Like it? Le Corbusier came by in 1929, walked around the plaza, and said, "This is the place." "For what?" someone asked him. "To aim the cannon," he replied.
Maybe he was right, maybe he was wrong, but the builders didn't pinch pennies.
Neither did some of the neighbors. This, from 1920, is the now-abandoned Jockey Club, designed by the architect José Carré. Here's a relevant extract from The Bulletin of the Pan American Union: "Another striking example of the result of an architectural competition is the magnificent building now in course of erection for the Jockey Club on Avenida 14 de Julio in Montevideo. The prize winner in this case was Prof. José P. Carré, who 16 years ago was brought from France by the Government to head the School of Fine Arts, then part of the College of Engineering, but now a separate school and still under Professor Carré's able supervision." There's more, if you look it up. (Volume 58, issue 1, pp. 390-391)
The Artigas statue, here since 1923, was by sculptor Angelo Zanelli, who also did the heroic images on Rome's Victor Emanuelle Monument. (I told you: Uruguay in those days was ambitious.) The crypt was placed in 1977. And the fine buildings behind General Artigas? The one on the left houses the offices of the president of Uruguay. The one on the right?
It's the Edificio Ciudadela, built in 1958 and designed by Raúl Sichero Bouret, who lived long enough (1916-2014) to see the light of Corbusier shine bright and then fade. For a time Sichero must have despised the Palacio Salvio, directly across the plaza. See them as two gunslingers ready to draw?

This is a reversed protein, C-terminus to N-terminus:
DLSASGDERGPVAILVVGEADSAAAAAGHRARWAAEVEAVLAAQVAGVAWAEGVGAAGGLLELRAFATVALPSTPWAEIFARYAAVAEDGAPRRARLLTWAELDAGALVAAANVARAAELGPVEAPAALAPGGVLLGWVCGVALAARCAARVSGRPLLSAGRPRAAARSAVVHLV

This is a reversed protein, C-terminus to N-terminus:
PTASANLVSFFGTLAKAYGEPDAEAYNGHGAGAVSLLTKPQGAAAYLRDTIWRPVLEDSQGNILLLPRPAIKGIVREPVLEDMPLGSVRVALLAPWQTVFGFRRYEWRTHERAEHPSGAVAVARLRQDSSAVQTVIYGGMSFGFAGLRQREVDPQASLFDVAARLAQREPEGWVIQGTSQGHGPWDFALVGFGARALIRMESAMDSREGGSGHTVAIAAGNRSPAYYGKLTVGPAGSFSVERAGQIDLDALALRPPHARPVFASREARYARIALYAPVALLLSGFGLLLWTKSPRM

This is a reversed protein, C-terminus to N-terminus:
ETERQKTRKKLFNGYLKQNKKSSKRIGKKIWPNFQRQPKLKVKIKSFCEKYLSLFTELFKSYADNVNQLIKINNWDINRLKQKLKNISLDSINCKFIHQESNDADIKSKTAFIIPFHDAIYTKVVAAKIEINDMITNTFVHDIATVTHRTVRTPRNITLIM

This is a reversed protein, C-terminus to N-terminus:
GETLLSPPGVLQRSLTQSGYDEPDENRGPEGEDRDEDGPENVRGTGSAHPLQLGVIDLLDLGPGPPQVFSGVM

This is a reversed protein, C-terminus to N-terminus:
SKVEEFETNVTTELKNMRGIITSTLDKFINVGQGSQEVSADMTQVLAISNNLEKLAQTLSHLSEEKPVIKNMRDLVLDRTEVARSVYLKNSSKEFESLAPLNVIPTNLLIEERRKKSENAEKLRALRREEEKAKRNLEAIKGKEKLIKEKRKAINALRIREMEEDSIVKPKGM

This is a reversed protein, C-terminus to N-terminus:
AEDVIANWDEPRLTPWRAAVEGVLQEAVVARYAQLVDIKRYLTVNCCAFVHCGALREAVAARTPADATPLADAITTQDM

Compare the entrance to this building with that of the Palacio.
Next door is the Solis Theater from 1856 and by the same Rue de Tivoli-minded designer of the plaza, Carlo Zucchi. Old photos show only the core, because the wings were added a decade later as hotels flanking the theater. They both have lost mansards. The theater itself seats or at least sat 3,000.
We're going to poke around the district between the two squares. Here, at the corner of Zabala and 25th de Mayo, is the Itau Bank, which opened in 1910 as the Insurance Company La Franco Argentina. On the right, from 1890,is the Spanish bank BBVA, formerly the English Bank, popularly so-called. The architect was Luigi Andreoni. You remember him: a few years later he would design the central railway station, now fenced and forlorn.
Welcome to the Gandos Palace, alias the Gran Hotel Colón, opened in 1910 at the corner of Rincon and Bartolome. Here's the description from 1922's Album Guide for Tourism in Uruguay: "Sumptuous rooms with bathrooms. Unbeatable location with all trams at the door." (For more, see La Manana for 14 August 1919.)
No beds here today: it's the home of the Interamerican Development Bank. The conversion wasn't swift or pleasant: for a time the building housed pensioners.
Another corner block from 1910, this one at Uruguay and Rio Negro. It's the Marexiano Building, designed by Eusebio A. Perotti as Schiavo House for a seller of leather goods. Originally, the upstairs was apartments.
Here, at Ituzaingo and 25 de Mayo, is the former Liberty Hotel, as of 2019 enjoying a makeover.